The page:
|Boiling Point: 3136°K, 2863°C, 5185°F
Melting Point: 1795°K, 1522°C, 2772°F
Electrons Energy Level: 2, 8, 18, 30, 8, 2
Isotopes: 29 + 6 Stable + 3 meta states
Heat of Vaporization: 261 kJ/mol
Heat of Fusion: 19.9 kJ/mol
Density: 9.07g/cm3 @ 300°K
Specific Heat: 0.17 J/g°K
Atomic Radius: 2.45Å
Ionic Radius: 0.881Å
Electronegativity: 1.24 (Pauling); 1.14 (Allrod Rochow)
1s2 2s2p6 3s2p6d10 4s2p6d10f12 5s2p6 6s2
The mineral gadolinite, (Ce, La, Nd, Y)2FeBe2Si2O10, discovered in a quarry near the town of Ytterby, Sweden, has been the source of a great number of rare earth elements. In 1843, Carl Gustaf Mosander, a Swedish chemist, was able to separate gadolinite into three materials, which he named yttria, erbia and terbia. As might be expected considering the similarities between their names and properties, scientists soon confused erbia and terbia. After 1860, terbia was renamed erbia and after 1877 what had been known as erbia was renamed terbia. What Mosander called erbia is now called terbia and visa versa. From these two substances, Mosander discovered two new elements, terbium and erbium.
Fairly pure Er2O3 was independently isolated in 1905 by Georges Urbain and Charles James. Reasonably pure metal wasn't produced until 1934 when workers reduced the anydrous chloride with potassium vapor. Today, erbium is primarily obtained through an ion exchange process from the minerals xenotime, YPO4, and euxenite, (Y, Ca, Er, La, Ce, U, Th)(Nb, Ta, Ti)2O6.
A trivalent element, pure erbium metal is malleable (or easily shaped), soft yet stable in air and does not oxidize as quickly as some other rare-earth metals. Its salts are rose-colored and the element gives a characteristic sharp absorption spectra in visible light, ultravolet, and near infrared. Otherwise it looks much like the other rare earths. Its sesquoxide is called erbia. Erbium's properties are to a degree dictated by the kind and amount of impurities present. Erbium does not play any known biological role but is thought by some to be able to stimulate metabolism. Erbium doped glasses or crystals can be used as optical amplification media, where erbium ions are optically pumped at around 980nm or 1480nm and then radiate light at 1550nm. This process can be used to create lasers and optical amplifiers. The 1550nm wavelength is especially important for optical communications because standard single mode optical fibers have minimal loss at this particular wavelength.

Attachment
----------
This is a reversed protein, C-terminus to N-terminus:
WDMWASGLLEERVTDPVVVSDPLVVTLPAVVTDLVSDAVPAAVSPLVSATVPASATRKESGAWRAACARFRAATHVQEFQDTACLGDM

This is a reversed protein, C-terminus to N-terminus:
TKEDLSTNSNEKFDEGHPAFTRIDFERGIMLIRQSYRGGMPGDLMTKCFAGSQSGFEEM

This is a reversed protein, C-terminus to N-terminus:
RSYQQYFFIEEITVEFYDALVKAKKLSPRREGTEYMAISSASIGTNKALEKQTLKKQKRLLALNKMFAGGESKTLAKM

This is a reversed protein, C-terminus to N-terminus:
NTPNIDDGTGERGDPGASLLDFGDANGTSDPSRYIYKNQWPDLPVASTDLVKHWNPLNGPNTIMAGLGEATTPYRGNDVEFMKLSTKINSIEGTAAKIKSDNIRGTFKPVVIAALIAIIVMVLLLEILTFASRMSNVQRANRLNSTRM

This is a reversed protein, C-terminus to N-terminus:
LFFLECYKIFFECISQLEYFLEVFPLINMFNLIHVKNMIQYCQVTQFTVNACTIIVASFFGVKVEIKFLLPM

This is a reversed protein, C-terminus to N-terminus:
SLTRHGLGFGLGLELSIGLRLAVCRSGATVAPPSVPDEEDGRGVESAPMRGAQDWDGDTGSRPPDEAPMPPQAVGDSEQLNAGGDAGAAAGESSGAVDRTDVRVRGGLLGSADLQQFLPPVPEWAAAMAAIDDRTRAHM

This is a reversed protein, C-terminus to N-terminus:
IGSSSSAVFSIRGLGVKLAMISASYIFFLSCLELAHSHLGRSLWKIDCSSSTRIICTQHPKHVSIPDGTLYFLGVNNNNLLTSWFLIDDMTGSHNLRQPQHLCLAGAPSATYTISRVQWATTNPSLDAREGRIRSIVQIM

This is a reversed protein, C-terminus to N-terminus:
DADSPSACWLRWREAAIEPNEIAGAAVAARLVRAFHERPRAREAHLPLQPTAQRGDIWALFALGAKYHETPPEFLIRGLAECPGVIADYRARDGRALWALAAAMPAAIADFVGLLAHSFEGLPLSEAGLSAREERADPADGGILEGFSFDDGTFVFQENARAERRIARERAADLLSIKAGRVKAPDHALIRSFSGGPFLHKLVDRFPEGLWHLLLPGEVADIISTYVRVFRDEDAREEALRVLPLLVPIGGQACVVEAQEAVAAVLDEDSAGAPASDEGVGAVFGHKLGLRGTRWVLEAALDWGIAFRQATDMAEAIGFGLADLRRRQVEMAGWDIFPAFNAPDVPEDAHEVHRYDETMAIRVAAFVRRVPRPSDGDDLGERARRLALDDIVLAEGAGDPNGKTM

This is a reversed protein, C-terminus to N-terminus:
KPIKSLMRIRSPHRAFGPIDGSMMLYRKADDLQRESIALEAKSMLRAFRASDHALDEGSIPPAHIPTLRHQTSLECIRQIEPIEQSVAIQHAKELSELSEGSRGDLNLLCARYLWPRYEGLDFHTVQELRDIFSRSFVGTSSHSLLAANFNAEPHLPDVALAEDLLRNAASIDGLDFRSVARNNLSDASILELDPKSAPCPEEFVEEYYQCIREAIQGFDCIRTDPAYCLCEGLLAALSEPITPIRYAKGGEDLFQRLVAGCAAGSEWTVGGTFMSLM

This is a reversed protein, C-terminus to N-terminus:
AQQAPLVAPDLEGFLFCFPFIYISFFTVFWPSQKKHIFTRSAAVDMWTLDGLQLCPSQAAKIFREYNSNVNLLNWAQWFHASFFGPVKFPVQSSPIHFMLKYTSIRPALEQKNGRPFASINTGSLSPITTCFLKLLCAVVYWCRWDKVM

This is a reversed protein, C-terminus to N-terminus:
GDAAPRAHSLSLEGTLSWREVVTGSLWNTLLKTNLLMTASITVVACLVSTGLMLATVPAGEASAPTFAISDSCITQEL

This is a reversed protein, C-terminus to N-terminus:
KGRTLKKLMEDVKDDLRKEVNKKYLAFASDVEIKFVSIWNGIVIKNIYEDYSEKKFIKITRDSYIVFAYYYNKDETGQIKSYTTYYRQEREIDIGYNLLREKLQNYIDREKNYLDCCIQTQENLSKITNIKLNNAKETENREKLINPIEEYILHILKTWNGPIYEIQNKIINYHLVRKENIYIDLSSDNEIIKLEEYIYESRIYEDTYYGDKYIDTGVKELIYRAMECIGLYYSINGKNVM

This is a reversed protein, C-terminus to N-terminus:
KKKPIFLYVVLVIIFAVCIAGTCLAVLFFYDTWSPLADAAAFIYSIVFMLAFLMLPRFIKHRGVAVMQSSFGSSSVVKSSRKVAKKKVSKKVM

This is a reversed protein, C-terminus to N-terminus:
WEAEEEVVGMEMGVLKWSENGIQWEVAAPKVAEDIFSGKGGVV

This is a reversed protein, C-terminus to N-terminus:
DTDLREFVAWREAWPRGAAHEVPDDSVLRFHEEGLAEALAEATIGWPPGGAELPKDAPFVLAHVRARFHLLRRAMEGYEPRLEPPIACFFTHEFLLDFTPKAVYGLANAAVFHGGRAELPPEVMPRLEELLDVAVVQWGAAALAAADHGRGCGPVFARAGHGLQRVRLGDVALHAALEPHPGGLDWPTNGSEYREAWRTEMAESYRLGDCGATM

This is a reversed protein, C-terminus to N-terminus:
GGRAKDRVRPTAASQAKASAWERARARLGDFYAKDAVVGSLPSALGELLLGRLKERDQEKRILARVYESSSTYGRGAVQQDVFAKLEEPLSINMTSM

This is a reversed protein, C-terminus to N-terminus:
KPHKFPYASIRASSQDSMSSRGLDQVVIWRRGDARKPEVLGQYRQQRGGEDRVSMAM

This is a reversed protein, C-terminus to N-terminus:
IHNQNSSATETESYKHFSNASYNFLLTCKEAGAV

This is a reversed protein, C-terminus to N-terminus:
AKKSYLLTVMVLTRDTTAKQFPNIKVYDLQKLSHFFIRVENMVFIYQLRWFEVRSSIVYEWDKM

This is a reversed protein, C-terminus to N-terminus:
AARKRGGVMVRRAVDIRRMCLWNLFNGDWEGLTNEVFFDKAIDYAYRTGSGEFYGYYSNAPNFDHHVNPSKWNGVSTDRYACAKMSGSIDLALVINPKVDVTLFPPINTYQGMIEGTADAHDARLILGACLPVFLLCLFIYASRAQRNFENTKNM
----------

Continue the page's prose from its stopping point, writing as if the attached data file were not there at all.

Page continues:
Like other rare earths, this element is never found as a free element in nature but is found bound in monazite sand ores. It has historically been very difficult and expensive to separate rare earths from each other in their ores but ion-exchange production techniques developed in the late 20th century have greatly brought down the cost of production of all rare-earth metals and their chemical compounds. The principal commercial sources of erbium are from the minerals xenotime and euxenite.
Erbium's everyday uses are varied. It is commonly used as a photographic filter and because of its resilience it is useful as a metallurgical additive. Other uses:
Erbium is alloyed with vanadium to make it softer and easier to shape. Erbium also has some uses in the nuclear power industry.
Erbia, the renamed material that Mosander discovered in 1843, is erbium oxide (Er2O3), one of erbium's compounds. Erbia has a pink color and is used to color glass and glazes. Other erbium compounds include: erbium fluoride (ErF3, erbium chloride (ErCl3 and erbium iodide (ErI3).
Naturally occurring erbium is composed of 6 stable isotopes, 162Er, 164Er, 166Er, 167Er, 168Er, and 170Er with 166Er being the most abundant (33.6% natural abundance). 29 radioisotopes have been characterized, with the most stable being 169Er with a half life of 9.4 days, 172Er with a half-life of 49.3 hours, 160Er with a half-life of 28.58 hours, 165Er with a half-life of 10.36 hours, and 171Er with a half life of 7.516 hours. All of the remaining radioactive isotopes have half-lifes that are less than 3.5 hours, and the majority of these have half lifes that are less than 4 minutes. This element also has 6 meta states, with the most stable being 167mEr (t½ 2.269 seconds).
The isotopes of erbium range in atomic weight from 142.96634 amu (143Er) to 176.95405 amu (177Er). The primary decay mode before the most abundant stable isotope, 166Er, is electron capture, and the primary mode after is beta decay. The primary decay products before 166Er are element 67 (holmium) isotopes, and the primary products after are element 69 (thulium) isotopes.
As with the other lanthanides, erbium compounds are of low to moderate toxicity, although their toxicity has not been investigated in detail. Metallic erbium in dust form presents a fire and explosion hazard.
Atomic Radius (Å): 2.45Å
Electrochemical Equivalents: 2.0802g/amp-hr
Atomic Mass Average: 167.26